Monday, October 31, 2005

News of the Day (October 31)

Communist China covering up young girl’s bird flu death: The first human bird flu causalty in Communist China – of which we are aware – came in Hunan Province, where a twelve-year-old girl died and her eight-year-old brother is underquarantine. The cadres have pulled out all stops to keep this news from reaching the outside world – to the point of cremating the girl’s body (Mingpao via Epoch Times) – but local villagers, “including people in the Shebu Town Clinic, were convinced that the girl died of bird flu” (Epoch Times). Said villagers are scared and angry, one saying “that the CCP never takes people’s lives seriously, and as a result, the people suffer.” Just call it SARS redux.

Communists panicked by five-million-plus resignations from Party: The reaction of the anti-Falun Gong 610 Office to the Nine Commentaries on the Chinese Communist Party was revealed in what the Epoch Times called a “secret internal document.” Liu Jing, head of 610, apparently warned that the Commentaries “greatly challenged” the legitimacy of the Party. Meanwhile, the family of imprisoned dissident Wang Bingzhang added their names to the 5¼ million ex-Communists (Epoch Times).

Cadres digging up corpses when families can’t pay burial fees: Just in time for Halloween, cadres in Guangdong Province “arrived to exhume at least two bodies of recently deceased villagers” (Radio Free Asia via Epoch Times), because their families couldn’t pay the burial fees of more than $1,250. Angry villagers “blocked local traffic and detained two officials,” demanding compensation for the reburial of their loved ones.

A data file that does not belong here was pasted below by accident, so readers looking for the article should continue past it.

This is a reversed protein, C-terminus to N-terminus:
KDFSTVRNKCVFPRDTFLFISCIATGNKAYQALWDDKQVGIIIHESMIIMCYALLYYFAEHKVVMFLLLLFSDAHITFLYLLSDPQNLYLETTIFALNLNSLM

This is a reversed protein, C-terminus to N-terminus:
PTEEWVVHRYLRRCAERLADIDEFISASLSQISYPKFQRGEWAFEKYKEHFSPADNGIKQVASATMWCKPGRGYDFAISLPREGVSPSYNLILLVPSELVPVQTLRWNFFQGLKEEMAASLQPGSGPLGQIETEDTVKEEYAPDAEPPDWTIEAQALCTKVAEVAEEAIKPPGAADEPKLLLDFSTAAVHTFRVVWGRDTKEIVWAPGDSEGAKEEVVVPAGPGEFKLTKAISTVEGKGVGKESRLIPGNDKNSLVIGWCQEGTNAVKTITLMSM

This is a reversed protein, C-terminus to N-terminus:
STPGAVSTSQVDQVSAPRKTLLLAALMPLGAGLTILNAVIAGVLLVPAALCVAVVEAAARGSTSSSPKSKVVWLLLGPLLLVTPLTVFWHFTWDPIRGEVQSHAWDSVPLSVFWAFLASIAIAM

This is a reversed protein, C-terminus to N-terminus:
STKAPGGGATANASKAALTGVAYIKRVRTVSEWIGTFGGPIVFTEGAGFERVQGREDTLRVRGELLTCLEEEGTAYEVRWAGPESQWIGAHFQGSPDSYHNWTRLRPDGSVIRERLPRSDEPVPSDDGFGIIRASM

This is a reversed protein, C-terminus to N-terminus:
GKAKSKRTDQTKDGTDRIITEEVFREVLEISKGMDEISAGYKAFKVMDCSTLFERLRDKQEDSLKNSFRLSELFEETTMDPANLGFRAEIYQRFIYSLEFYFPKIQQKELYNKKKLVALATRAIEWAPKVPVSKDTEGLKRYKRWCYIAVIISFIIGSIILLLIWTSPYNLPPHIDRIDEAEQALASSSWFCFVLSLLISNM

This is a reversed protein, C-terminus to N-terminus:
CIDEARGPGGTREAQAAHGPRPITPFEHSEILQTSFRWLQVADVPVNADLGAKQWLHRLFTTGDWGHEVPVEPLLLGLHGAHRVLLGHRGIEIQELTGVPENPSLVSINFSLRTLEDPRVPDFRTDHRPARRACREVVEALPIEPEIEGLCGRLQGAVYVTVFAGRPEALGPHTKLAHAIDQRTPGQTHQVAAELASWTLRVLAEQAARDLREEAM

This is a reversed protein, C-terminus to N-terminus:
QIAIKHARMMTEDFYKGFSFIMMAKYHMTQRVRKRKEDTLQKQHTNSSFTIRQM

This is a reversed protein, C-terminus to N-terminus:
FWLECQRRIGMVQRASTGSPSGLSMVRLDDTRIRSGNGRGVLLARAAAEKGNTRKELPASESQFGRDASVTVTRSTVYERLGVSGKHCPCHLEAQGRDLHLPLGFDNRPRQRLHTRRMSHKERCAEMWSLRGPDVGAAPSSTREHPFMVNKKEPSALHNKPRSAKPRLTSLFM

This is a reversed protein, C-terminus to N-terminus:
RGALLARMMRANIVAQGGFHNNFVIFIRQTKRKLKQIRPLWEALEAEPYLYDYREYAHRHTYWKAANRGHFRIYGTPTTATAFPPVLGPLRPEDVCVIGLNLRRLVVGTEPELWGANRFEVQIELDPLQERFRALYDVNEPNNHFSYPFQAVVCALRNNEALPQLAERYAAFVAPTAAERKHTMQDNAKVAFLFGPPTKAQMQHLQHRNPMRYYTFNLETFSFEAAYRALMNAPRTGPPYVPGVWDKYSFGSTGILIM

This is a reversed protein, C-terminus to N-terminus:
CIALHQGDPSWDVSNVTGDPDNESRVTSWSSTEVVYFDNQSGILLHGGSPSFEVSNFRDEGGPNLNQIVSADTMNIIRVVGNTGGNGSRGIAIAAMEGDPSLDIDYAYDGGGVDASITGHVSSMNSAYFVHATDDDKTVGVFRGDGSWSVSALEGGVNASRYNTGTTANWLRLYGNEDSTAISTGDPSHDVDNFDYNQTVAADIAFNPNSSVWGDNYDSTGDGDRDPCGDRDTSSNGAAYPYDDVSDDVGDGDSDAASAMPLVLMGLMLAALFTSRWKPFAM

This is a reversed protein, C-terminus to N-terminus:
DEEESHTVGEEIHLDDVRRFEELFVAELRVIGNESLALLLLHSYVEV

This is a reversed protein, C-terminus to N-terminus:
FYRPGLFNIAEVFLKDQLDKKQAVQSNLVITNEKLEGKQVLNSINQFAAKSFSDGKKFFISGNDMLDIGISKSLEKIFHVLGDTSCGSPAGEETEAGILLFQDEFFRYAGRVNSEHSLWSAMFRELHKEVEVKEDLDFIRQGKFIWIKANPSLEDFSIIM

Communist-appointed Lama visits Shigaste: The “rare trip” for the cadre-picked Panchen Lama was mentioned in the Washington Times, which strangely enough omitted the fact that the Dalai Lama’s choice for the post has been imprisoned for over a decade.

Japan gets new, more anti-Communist, cabinet: Japanese Prime Minister Junichiro Koizumi reshuffled his cabinet, moving anti-Communist Shinzo Abe (BBC) into the number two slot of chief cabinet secretary (which is also the usual place for the next Prime Minister). Another anti-Communist Taro Aso, is the new Foreign Minister (BBC).

Hu Jintao leaves Stalinist North Korea: The Communist leader ended his visit to Stalinist North Korea (BBC), after promising “more co-operation” for the colonists’ disastrous economy and receiving high Stalinist praise (Washington Times, last item).